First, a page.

$5bn US fine set for Facebook on privacy probe

Some Facebook critics have argued the company should face tougher sanctions. (File/AFP)
Updated 13 July 2019

$5bn US fine set for Facebook on privacy probe

  • It would be the largest penalty ever imposed by the US Federal Trade Commission for privacy violations
  • The deal will likely include restrictions on how Facebook is able to use personal data

WASHINGTON: US regulators have approved a $5 billion penalty to be levied on Facebook to settle a probe into the social network’s privacy and data protection lapses, the Wall Street Journal reported Friday.
The newspaper said the Federal Trade Commission approved the settlement in a 3-2 vote, with the two Democratic members of the consumer protection agency dissenting.
According to the report, the deal, which would be the largest penalty ever imposed by the FTC for privacy violations, still needs approval from the Justice Department before it is finalized.
Although details have not yet been released, the deal will likely include restrictions on how Facebook is able to use personal data.
Charlotte Slaiman of the consumer group Public Knowledge thinks it is unlikely the restrictions will be overly harsh.
“We don’t yet know key aspects of the settlement: whether Facebook must make any changes to its business model or practices as a result,” said Charlotte Slaiman, the group’s Competition Policy Counsel.
“By itself, this fine will not be sufficient to change Facebook’s behavior.”
The outlook was more optimistic at the Center for Democracy and Technology, whose president Nuala O’Connor said the fine underscored the importance of “data stewardship” in the digital age.
“The FTC has put all companies on notice that they must safeguard personal information,” O’Connor said.
Facebook did not immediately respond to an AFP query on the agreement.
The FTC announced last year it reopened its investigation into a 2011 privacy settlement with Facebook after revelations that personal data on tens of millions of users was hijacked by the political consultancy Cambridge Analytica, which was working on the Donald Trump campaign in 2016.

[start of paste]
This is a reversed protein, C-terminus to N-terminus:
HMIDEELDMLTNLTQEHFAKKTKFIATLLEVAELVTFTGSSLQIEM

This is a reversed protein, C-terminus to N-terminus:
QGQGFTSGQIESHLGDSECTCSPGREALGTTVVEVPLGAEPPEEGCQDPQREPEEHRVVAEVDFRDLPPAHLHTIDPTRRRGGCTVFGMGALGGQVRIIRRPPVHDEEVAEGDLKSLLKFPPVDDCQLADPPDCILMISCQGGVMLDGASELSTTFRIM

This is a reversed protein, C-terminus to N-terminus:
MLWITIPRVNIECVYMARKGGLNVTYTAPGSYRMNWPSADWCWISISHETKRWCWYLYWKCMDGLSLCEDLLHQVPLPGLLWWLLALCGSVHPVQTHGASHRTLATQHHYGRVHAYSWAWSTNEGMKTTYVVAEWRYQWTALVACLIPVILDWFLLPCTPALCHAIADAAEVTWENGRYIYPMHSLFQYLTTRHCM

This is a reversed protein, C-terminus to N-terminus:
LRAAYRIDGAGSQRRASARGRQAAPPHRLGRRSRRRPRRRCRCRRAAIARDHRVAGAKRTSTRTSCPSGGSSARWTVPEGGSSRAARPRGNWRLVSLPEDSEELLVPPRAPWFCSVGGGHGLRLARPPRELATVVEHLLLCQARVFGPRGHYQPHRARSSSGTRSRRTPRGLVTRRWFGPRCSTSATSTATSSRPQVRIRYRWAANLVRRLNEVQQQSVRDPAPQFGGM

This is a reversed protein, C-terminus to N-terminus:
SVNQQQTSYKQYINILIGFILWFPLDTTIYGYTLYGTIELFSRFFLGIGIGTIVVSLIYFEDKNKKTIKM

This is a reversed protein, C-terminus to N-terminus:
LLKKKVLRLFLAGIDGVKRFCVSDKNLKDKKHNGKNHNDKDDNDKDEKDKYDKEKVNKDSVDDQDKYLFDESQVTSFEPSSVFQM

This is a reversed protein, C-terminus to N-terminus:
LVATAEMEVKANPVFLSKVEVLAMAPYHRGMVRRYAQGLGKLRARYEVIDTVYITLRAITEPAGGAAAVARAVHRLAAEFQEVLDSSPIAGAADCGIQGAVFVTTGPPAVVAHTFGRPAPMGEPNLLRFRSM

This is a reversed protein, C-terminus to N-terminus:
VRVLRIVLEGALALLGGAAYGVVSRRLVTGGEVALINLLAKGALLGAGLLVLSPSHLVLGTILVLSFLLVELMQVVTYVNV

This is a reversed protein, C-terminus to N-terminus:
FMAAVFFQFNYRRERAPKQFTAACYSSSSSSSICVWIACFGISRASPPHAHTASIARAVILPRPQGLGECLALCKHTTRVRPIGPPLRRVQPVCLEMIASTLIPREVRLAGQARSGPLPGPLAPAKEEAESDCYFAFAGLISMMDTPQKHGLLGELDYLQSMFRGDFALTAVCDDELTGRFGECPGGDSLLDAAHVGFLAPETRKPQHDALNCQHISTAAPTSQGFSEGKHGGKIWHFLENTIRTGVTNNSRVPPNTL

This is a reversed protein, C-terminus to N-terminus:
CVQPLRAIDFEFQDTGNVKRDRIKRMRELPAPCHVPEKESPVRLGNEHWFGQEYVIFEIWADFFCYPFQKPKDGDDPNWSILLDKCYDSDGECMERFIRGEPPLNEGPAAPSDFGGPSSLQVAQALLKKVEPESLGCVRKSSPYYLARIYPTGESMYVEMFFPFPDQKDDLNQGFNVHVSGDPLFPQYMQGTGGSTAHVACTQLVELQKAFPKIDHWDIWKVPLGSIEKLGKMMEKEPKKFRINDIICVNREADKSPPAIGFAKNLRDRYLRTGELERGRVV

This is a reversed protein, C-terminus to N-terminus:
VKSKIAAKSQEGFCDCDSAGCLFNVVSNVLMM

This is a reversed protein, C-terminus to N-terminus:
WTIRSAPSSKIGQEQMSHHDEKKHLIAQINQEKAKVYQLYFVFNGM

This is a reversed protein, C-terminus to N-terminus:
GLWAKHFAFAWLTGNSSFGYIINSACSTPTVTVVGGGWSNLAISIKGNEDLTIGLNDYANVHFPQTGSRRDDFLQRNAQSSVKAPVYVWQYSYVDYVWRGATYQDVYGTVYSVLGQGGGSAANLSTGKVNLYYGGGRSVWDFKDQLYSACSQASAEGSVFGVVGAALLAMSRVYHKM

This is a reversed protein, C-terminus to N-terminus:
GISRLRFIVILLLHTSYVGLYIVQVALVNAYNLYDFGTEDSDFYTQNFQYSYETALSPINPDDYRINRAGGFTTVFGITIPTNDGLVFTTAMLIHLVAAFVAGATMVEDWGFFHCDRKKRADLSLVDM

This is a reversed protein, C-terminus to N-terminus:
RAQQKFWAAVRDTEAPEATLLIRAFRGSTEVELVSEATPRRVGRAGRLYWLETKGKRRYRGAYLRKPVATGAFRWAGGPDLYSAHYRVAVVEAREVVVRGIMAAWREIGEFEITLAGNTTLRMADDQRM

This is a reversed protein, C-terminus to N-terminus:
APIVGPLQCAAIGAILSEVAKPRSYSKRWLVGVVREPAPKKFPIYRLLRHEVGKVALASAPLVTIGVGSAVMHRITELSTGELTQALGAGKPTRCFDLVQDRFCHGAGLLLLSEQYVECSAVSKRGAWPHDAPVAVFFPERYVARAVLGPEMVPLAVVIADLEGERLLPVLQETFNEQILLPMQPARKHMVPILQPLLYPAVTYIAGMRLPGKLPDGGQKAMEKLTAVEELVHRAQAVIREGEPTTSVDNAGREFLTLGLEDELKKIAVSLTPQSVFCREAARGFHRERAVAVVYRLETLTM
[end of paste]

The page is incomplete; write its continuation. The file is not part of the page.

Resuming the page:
Facebook has also faced questions about whether it improperly shared user data with business partners in violation of the earlier settlement.
The leading social network with more than two billion users worldwide has also been facing inquiries on privacy from authorities in US states and regulators around the world.
The settlement would be in line with Facebook’s estimate earlier this year when it said it expected to pay $3 billion to $5 billion for legal settlements on “user data practices.”
The fine is unlikely to hurt Facebook, which logged a profit of $2.4 billion on revenue that climbed 26 percent to $15.1 billion in the first three months of this year.
Facebook’s stock value increased 1.8 percent after the fine was announced, closing at nearly $205, the highest it has been all year.
Some Facebook critics have argued the company should face tougher sanctions including monitoring of its data practices, or that chief executive Mark Zuckerberg should be personally liable for penalties.
Faced with criticism, Facebook’s head of global affairs, Nick Clegg, called on governments to do more to regulate social networks, instead of leaving the work to companies.